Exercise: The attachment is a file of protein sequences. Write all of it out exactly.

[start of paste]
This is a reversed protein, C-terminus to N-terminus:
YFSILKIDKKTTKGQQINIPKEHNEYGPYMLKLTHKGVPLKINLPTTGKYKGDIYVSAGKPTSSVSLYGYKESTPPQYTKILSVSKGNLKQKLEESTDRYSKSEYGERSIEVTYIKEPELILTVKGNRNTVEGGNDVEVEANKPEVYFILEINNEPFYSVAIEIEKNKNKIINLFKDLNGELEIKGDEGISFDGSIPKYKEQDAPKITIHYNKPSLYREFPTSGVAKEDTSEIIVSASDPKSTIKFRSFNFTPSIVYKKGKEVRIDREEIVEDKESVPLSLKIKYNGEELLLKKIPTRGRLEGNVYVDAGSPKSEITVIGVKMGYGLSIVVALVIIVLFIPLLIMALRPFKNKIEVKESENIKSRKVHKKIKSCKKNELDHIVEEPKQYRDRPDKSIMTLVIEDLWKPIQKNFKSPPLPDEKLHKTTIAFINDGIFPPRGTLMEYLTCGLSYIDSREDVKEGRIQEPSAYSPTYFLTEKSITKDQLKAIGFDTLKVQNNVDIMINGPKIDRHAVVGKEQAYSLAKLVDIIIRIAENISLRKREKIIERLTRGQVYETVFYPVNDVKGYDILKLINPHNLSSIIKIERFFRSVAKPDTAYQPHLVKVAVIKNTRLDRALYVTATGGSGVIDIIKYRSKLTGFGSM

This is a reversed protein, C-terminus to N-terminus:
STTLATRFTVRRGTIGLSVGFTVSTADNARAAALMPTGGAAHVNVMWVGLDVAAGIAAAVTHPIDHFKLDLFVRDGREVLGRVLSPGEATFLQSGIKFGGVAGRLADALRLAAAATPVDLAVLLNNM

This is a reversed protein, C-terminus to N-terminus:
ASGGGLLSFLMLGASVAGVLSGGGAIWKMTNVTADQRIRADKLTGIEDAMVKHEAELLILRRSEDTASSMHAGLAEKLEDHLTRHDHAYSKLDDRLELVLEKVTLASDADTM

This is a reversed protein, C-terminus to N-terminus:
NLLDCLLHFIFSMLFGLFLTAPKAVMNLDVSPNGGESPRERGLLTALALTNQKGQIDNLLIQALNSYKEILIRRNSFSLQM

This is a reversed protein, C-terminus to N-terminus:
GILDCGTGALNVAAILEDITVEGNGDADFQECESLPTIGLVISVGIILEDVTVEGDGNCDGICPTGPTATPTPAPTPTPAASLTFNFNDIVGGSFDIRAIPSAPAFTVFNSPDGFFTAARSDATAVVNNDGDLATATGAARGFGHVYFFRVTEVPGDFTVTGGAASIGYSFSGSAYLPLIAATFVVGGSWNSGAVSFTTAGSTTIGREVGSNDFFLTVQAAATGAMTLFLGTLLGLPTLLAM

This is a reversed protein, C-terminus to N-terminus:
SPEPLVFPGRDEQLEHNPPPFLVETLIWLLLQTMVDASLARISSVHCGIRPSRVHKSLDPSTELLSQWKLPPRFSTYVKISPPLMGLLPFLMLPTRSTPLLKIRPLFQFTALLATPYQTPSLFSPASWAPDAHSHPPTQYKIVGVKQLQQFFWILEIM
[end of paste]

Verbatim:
This is a reversed protein, C-terminus to N-terminus:
YFSILKIDKKTTKGQQINIPKEHNEYGPYMLKLTHKGVPLKINLPTTGKYKGDIYVSAGKPTSSVSLYGYKESTPPQYTKILSVSKGNLKQKLEESTDRYSKSEYGERSIEVTYIKEPELILTVKGNRNTVEGGNDVEVEANKPEVYFILEINNEPFYSVAIEIEKNKNKIINLFKDLNGELEIKGDEGISFDGSIPKYKEQDAPKITIHYNKPSLYREFPTSGVAKEDTSEIIVSASDPKSTIKFRSFNFTPSIVYKKGKEVRIDREEIVEDKESVPLSLKIKYNGEELLLKKIPTRGRLEGNVYVDAGSPKSEITVIGVKMGYGLSIVVALVIIVLFIPLLIMALRPFKNKIEVKESENIKSRKVHKKIKSCKKNELDHIVEEPKQYRDRPDKSIMTLVIEDLWKPIQKNFKSPPLPDEKLHKTTIAFINDGIFPPRGTLMEYLTCGLSYIDSREDVKEGRIQEPSAYSPTYFLTEKSITKDQLKAIGFDTLKVQNNVDIMINGPKIDRHAVVGKEQAYSLAKLVDIIIRIAENISLRKREKIIERLTRGQVYETVFYPVNDVKGYDILKLINPHNLSSIIKIERFFRSVAKPDTAYQPHLVKVAVIKNTRLDRALYVTATGGSGVIDIIKYRSKLTGFGSM

This is a reversed protein, C-terminus to N-terminus:
STTLATRFTVRRGTIGLSVGFTVSTADNARAAALMPTGGAAHVNVMWVGLDVAAGIAAAVTHPIDHFKLDLFVRDGREVLGRVLSPGEATFLQSGIKFGGVAGRLADALRLAAAATPVDLAVLLNNM

This is a reversed protein, C-terminus to N-terminus:
ASGGGLLSFLMLGASVAGVLSGGGAIWKMTNVTADQRIRADKLTGIEDAMVKHEAELLILRRSEDTASSMHAGLAEKLEDHLTRHDHAYSKLDDRLELVLEKVTLASDADTM

This is a reversed protein, C-terminus to N-terminus:
NLLDCLLHFIFSMLFGLFLTAPKAVMNLDVSPNGGESPRERGLLTALALTNQKGQIDNLLIQALNSYKEILIRRNSFSLQM

This is a reversed protein, C-terminus to N-terminus:
GILDCGTGALNVAAILEDITVEGNGDADFQECESLPTIGLVISVGIILEDVTVEGDGNCDGICPTGPTATPTPAPTPTPAASLTFNFNDIVGGSFDIRAIPSAPAFTVFNSPDGFFTAARSDATAVVNNDGDLATATGAARGFGHVYFFRVTEVPGDFTVTGGAASIGYSFSGSAYLPLIAATFVVGGSWNSGAVSFTTAGSTTIGREVGSNDFFLTVQAAATGAMTLFLGTLLGLPTLLAM

This is a reversed protein, C-terminus to N-terminus:
SPEPLVFPGRDEQLEHNPPPFLVETLIWLLLQTMVDASLARISSVHCGIRPSRVHKSLDPSTELLSQWKLPPRFSTYVKISPPLMGLLPFLMLPTRSTPLLKIRPLFQFTALLATPYQTPSLFSPASWAPDAHSHPPTQYKIVGVKQLQQFFWILEIM